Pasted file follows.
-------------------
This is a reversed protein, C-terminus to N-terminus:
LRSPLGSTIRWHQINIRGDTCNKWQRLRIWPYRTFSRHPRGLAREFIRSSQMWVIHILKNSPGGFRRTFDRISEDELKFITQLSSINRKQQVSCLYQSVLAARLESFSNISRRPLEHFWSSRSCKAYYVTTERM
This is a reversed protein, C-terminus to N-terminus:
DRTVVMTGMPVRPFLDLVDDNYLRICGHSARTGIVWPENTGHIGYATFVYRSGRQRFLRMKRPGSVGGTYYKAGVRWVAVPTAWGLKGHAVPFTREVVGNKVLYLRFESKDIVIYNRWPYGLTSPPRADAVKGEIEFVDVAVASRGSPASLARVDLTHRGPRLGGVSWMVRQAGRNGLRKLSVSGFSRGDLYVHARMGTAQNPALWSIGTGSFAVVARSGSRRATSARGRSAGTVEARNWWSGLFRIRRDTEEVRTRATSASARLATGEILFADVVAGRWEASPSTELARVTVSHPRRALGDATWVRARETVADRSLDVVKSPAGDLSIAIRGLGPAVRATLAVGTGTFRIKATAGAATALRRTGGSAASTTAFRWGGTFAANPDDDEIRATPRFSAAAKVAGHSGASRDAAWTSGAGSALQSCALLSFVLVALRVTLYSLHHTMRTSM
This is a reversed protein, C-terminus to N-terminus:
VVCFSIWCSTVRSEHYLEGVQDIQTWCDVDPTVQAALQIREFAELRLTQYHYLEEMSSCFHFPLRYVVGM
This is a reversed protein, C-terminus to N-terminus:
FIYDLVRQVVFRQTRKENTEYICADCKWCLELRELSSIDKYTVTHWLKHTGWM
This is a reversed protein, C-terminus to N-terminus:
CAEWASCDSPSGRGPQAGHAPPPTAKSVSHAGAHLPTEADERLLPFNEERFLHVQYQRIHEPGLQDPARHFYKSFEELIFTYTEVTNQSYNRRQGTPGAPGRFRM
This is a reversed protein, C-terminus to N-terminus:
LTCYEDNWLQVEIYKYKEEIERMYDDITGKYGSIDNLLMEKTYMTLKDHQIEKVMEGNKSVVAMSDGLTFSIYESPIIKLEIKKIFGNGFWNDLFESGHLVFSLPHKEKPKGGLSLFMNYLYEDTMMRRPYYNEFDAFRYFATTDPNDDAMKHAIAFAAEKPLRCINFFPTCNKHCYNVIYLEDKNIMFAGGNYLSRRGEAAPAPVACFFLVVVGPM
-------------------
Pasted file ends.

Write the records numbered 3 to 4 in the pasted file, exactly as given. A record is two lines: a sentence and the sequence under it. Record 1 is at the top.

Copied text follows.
This is a reversed protein, C-terminus to N-terminus:
VVCFSIWCSTVRSEHYLEGVQDIQTWCDVDPTVQAALQIREFAELRLTQYHYLEEMSSCFHFPLRYVVGM
This is a reversed protein, C-terminus to N-terminus:
FIYDLVRQVVFRQTRKENTEYICADCKWCLELRELSSIDKYTVTHWLKHTGWM